Simon Sinek Is Wrong!

November 26, 2012

I’m a big fan of Simon Sinek’s concept, Start with Why.  I even shared his TEDx presentation on this blog.  However, I feel as though it’s time to get something off my chest – Sinek is wrong.



Instead, start with “who.”

The most powerful question every business executive can ask, every day, is “Who do we want to be a hero to?”

The companies that obsess about this question, and orient their actions to that answer, experience disproportionate rewards.  Think about all the great companies in history.   IBM, Apple, Starbucks, FedEx, P&G, Patagonia, Four Seasons, The Grateful Dead all had powerful “why’s,” but they all started with a maniacal focus on who they wanted to attract.

In my experience, the biggest mistake made by businesses and salespeople is they approach their market too broadly.  In an effort to be opportunistic, we actually reduce the impact of our message and our efforts.

Think of it this way.  If you were to go bowling, how many pins would you aim at in your effort to get a strike?  The answer is 1½.  You’d focus on the headpin and the outer portion of either the 2 or 3 pin.  Your ability to hit the headpin directly allows momentum to knock the other pins down.

Defining your “who” is the same idea.  Describe your headpin market.  Here are the three most important things to know when defining your headpin:

  • Describe the types of companies/customers that you most want to do business with.
  • What types of problems do these companies/customers have that you can help them solve?
  • What are the consequences of these problems?  What additional problems occur because of this problem and what opportunities are missed?

The more clearly you answer these questions, the easier it will be to stand out and access the decision makers you desire.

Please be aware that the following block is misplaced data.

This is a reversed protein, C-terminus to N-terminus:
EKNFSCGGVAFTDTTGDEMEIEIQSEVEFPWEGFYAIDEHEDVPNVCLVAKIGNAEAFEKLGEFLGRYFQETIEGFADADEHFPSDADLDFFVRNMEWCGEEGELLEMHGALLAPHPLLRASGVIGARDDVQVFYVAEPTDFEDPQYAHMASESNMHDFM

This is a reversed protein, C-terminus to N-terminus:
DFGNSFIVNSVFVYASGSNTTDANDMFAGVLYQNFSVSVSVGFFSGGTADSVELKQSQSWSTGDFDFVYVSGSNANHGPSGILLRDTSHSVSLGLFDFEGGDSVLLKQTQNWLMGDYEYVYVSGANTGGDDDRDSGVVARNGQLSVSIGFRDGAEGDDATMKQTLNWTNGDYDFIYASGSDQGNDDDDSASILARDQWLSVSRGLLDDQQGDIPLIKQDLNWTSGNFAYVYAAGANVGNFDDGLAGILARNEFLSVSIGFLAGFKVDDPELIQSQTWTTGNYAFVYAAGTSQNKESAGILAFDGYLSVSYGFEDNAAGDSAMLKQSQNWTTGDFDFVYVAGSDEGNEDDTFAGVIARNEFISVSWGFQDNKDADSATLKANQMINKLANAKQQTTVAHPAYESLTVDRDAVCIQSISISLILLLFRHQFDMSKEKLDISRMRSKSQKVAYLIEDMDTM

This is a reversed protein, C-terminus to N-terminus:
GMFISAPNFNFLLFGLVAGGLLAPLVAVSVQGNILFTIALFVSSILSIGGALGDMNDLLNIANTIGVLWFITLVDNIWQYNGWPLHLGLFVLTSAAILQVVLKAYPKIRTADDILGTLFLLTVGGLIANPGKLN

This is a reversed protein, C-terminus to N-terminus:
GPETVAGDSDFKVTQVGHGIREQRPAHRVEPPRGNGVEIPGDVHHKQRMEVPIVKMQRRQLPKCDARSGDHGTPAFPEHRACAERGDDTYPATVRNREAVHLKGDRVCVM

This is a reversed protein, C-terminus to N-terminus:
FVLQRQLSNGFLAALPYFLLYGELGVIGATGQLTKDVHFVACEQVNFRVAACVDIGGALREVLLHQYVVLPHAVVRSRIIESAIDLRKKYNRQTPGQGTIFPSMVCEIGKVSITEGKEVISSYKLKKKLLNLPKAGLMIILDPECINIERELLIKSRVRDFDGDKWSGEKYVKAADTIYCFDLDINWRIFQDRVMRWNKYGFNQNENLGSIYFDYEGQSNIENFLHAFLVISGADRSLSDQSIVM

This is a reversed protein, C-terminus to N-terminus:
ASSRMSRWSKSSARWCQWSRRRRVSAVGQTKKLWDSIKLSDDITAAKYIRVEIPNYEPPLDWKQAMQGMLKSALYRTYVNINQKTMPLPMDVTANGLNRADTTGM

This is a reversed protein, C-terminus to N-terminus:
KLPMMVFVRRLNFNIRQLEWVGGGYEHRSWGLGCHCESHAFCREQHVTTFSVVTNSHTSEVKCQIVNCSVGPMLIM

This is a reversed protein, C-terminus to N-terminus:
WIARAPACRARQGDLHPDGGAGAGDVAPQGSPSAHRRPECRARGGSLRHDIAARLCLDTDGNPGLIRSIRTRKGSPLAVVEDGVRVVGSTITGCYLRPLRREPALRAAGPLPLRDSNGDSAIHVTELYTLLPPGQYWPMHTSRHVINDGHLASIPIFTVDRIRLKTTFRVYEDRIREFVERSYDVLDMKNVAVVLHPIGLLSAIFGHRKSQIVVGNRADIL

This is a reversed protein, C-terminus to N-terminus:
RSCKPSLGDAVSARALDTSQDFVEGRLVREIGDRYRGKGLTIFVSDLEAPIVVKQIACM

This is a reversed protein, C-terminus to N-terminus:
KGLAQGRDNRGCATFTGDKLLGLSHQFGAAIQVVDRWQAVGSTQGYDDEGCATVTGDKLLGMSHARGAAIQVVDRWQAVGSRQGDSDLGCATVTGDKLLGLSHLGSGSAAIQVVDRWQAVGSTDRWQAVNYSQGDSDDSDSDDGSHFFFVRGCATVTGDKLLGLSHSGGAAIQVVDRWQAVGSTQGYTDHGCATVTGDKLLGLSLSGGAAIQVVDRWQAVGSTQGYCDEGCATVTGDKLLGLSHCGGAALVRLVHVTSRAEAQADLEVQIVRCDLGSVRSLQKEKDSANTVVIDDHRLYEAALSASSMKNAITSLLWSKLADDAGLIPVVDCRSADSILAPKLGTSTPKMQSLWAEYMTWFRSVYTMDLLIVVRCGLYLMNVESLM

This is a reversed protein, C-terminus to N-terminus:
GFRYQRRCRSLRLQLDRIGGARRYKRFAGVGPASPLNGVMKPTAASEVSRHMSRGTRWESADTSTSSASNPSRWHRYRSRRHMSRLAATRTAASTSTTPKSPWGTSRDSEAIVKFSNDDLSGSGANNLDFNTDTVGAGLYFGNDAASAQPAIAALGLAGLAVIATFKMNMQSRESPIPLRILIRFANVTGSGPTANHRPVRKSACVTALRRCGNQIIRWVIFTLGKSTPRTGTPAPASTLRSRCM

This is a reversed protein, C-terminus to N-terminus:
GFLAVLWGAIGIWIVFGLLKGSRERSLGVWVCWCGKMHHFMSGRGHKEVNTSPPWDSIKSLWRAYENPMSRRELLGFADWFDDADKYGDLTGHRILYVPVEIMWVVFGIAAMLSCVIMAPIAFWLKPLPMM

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10 Responses to “Simon Sinek Is Wrong!”

  1. todd says:

    Not wrong, using the analogy… why are you bowling in the first place?

    • Todd,
      Not sure what you’re asking. The bowling alley analogy is about selecting your “who.” If you’re asking why am I bowling then it proves my point. The why for me is quite different that the why for others. The bowling alley that clearly describes their who first, will then be able to communicate and connect with a powerful why. If the bowling alley doesn’t clearly articulate their who, they’ll only be left to connect with the what.

      Thanks for reading and commenting.

  2. Rod says:

    Doug, interesting comments. I love the Simon Sinek Youtube video that turned viral. And since that date in time, it seems like everyone has been riding the “why” wave. More importantly, almost everyone I’ve ever met can’t really identify their “why.” They will have why statments thought up, yet in reality they’re really what and how statements in disguise. Which has been bugging me for some time. So I give you kudos for being the first person I know that has put the “why” to test. That’s not saying that “why” is not important, it’s just not at the center of the universe as Sinek would make us believe. In fact I would bet that if you really dug deep, we would find that 95% of successful companies can’t identify their why. However, I would bet that 95% of successful companies could answer their “who” question.